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PostPosted: Thu Jan 25, 2007 12:05 pm 
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Now here's a question that I have been wondering about.

While FZ' compositions are notable for heavy emphasis on percussion, even featuring trademark fills that are obligatory to such tunes as "Peaches" and "Montana", and there are even drums-based compositions like the "Black Page" and so on, I'm kind of wondering, did FZ really write all the drum parts out for all the songs he had? Or did his drummers have enough room to be free agents here and there on some of the songs? Art Tripp has said in one of his interviews that all of the Mothers drum patterns he played were improvised, except for chamber music a la "Some Ballet Music" or "Piano/Drum Duet". So he was pretty much a free agent, except where he really had to sight-read. But what about later drummers like Chester Thompson and Chad Wackerman? Did FZ lay out the drumming patterns for them to follow for each tune or were they as free to inject their own drumming personality into the mix as was Art Tripp or Aynsley Dunbar (he definitely seemed like a free agent, except for the stuff like "Eat That Question" coda where had to play what was written on the charts).

I know it sounds like a stupid question, but it really interests me whether or not FZ controlled all the drumming, as FZ pretty much was a percussion-oriented composer.

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PostPosted: Mon Jan 29, 2007 7:29 pm 
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I'm surprised you posted this on the FAQ board.

I think the short answer is both - written and improvised. I think you already know that FZ composed FOR his performers. He would write what the musician could handle. So, I'd assume that the better readers received more written parts.

The hard part is that the charts are, for the most part, withheld from the public by the ZFT, so unless a bandmember blabs we may never know.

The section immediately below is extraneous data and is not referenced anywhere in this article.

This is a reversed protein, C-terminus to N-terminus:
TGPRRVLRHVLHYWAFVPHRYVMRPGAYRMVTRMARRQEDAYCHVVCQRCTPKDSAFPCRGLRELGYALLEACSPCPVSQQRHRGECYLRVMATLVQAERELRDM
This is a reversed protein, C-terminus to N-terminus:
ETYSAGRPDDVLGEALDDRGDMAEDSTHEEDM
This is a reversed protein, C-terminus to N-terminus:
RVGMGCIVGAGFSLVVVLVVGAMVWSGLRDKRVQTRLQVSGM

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PostPosted: Fri Feb 02, 2007 1:27 pm 
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I bet it varied a lot. On more rock oriented songs, he probably turned to the drummer and said, ok this needs a 12/8 feel, but I want you to play just behind the beat here and move to the floor tom here and play a little quick thing right after Ike sings those 3 little words....... And then he would sort of shape the drum part, but not actually write it out note for note.

He probably wrote out things like the intro to Peaches or that famous Montana fill, or at least showed it to the drummer himself (being a drummer) at a slower tempo or something like that.

You can usually feel something that's written out; it 's got that FZ thing goin' on.

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PostPosted: Fri Feb 02, 2007 4:53 pm 
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if frank did not like the dummer he get another and chuck the last one on a fire :?

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PostPosted: Mon Feb 05, 2007 1:00 am 
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The head of "Big Swifty" is of course curiously difficult (well, i've figured out how to play this one on guitar, so maybe not that difficult), but as i've listened to so many versions of this tune, officially released and bootlegged, it's obvious that each drummer who ever played this one, played it in a different style, in a rather different way. Aynsley Dunbar, Jim Gordon, Ralph Humphrey, Chester Thompson, Chad Wackerman all played this tune differently. So i figure that all FZ ever required from these drummers to play that kind of tune (and others too), was that they figure out the feel of the song and then play according to the feel.

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PostPosted: Mon Feb 05, 2007 8:25 pm 
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im sure it was diffrent for some songs as well. I have the feel mo n' herbs from 78 was note for note, or the black page. or even things like Peaches, more generally orchestrated songs.

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